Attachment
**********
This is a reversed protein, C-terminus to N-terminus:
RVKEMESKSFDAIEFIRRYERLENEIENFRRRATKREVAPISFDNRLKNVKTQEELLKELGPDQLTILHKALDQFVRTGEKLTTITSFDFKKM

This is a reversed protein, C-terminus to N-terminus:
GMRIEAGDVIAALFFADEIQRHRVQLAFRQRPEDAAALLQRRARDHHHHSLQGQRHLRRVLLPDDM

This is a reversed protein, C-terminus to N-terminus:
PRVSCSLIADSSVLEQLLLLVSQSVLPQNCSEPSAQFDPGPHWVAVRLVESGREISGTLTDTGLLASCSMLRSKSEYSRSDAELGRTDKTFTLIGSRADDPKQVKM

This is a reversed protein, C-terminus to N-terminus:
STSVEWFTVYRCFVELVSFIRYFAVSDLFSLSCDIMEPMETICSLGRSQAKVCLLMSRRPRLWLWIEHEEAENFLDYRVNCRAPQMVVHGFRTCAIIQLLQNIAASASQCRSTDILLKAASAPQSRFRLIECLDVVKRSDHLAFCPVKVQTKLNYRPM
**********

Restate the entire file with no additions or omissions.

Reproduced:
This is a reversed protein, C-terminus to N-terminus:
RVKEMESKSFDAIEFIRRYERLENEIENFRRRATKREVAPISFDNRLKNVKTQEELLKELGPDQLTILHKALDQFVRTGEKLTTITSFDFKKM

This is a reversed protein, C-terminus to N-terminus:
GMRIEAGDVIAALFFADEIQRHRVQLAFRQRPEDAAALLQRRARDHHHHSLQGQRHLRRVLLPDDM

This is a reversed protein, C-terminus to N-terminus:
PRVSCSLIADSSVLEQLLLLVSQSVLPQNCSEPSAQFDPGPHWVAVRLVESGREISGTLTDTGLLASCSMLRSKSEYSRSDAELGRTDKTFTLIGSRADDPKQVKM

This is a reversed protein, C-terminus to N-terminus:
STSVEWFTVYRCFVELVSFIRYFAVSDLFSLSCDIMEPMETICSLGRSQAKVCLLMSRRPRLWLWIEHEEAENFLDYRVNCRAPQMVVHGFRTCAIIQLLQNIAASASQCRSTDILLKAASAPQSRFRLIECLDVVKRSDHLAFCPVKVQTKLNYRPM